Two Tickets to Dubrovnik is a novella centered on the bittersweet memories of an Australian wine writer’s visit to Croatia. Tightly written, the book is filled with information about the area’s history and could even work as something of a travel guide to Dubrovnik. But it is a quietly told story without a lot of big drama, and that may leave some readers wishing the author had upped the ante a bit.
Protagonist Andrew Johnston’s memories are triggered when he discovers two tickets to the old walled city of Dubrovnik beneath a lamp. The memories are tinged with regret, and we soon learn of his once-promising flirtation with Niki, a young woman he met in the Croatian city in a chance encounter with a business acquaintance. As the story of their meeting evolves, soon the pair are strolling the city, visiting ancient cathedrals, palaces and other old city sites, while Niki relates the rich and often tragic history of the country.
But from the outset, the friendship is shadowed by warnings from well-meaning locals, and one day, Johnston awakens to a sharp knock and finds the police waiting. Ultimately, Johnston is put in the unsettling position of protecting himself — both from police and certain “unsavory characters,” one of whom is Niki’s brother — or being true to Niki. To do both is not possible.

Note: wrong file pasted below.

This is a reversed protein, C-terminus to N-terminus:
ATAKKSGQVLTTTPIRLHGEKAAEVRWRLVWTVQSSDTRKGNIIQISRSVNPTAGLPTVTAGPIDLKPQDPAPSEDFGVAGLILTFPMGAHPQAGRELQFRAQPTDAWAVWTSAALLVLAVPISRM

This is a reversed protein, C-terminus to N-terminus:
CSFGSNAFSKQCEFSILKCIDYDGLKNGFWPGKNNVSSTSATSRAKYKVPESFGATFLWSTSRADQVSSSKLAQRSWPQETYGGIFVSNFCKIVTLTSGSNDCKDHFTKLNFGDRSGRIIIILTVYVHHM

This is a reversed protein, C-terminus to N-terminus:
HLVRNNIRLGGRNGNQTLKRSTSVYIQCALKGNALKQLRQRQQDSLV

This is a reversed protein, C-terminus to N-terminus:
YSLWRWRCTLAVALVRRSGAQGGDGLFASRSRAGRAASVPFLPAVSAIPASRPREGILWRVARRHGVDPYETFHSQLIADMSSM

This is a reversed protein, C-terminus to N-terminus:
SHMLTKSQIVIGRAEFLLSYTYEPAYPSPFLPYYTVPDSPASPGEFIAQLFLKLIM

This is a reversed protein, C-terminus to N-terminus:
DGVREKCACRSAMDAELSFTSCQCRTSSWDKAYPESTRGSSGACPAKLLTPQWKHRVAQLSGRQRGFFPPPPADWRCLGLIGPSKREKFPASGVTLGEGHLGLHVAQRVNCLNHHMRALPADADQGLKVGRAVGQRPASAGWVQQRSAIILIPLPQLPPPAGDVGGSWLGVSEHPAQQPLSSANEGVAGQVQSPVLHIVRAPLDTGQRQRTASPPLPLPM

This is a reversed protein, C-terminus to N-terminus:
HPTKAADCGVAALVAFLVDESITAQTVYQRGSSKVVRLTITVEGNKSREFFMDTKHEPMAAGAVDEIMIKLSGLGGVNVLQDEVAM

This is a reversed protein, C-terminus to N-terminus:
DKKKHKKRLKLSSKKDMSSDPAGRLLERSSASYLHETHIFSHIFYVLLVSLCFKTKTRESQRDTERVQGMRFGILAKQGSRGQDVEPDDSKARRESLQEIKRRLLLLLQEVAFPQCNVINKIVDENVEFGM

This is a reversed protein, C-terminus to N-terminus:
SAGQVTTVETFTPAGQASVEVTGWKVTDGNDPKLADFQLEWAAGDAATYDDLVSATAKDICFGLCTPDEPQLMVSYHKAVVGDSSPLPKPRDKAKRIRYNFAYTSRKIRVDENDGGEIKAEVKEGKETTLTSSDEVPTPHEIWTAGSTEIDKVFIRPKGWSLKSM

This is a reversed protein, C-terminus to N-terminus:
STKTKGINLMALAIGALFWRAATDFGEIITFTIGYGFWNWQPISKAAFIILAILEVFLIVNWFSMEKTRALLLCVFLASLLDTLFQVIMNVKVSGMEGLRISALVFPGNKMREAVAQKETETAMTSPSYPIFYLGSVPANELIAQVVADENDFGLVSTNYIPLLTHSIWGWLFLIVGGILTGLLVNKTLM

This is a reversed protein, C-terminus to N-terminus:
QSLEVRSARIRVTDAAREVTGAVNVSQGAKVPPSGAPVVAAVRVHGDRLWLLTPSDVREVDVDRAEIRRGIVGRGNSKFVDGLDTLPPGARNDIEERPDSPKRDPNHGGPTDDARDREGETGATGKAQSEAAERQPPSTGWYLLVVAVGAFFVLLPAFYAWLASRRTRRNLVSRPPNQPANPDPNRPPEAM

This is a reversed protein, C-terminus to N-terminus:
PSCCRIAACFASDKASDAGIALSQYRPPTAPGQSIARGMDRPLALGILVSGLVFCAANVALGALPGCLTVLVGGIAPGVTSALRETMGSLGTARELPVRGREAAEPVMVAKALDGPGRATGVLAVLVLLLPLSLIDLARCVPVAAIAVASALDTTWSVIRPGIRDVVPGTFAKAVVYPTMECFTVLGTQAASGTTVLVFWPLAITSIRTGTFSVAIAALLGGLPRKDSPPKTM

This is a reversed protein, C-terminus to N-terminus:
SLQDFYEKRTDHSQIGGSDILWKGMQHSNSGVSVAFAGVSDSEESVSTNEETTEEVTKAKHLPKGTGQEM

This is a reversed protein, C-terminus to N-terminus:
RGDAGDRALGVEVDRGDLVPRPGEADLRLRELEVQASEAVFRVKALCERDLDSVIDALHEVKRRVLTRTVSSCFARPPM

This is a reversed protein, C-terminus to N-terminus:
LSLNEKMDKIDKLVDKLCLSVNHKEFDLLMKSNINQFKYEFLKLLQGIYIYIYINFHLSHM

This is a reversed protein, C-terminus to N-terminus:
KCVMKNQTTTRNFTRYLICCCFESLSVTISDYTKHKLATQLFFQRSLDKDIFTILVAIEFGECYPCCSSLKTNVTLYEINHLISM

Higher stakes might have made this a more compelling read, but Kennedy promises only a tale in which the control of his protagnoist’s life is taken from his hands, and in that he delivers. A more imminent sense of danger to the character, a faster paced plot and even a deeper intimacy between Andrew and Niki might have heightened the drama significantly. Still, the setting and history are expertly drawn, as is the protagonist’s unfortunate dilemma. Readers looking for a well-written, simple tale set in an old country steeped in history and color should find this a satisfying escape.
Also available in hardcover and ebook.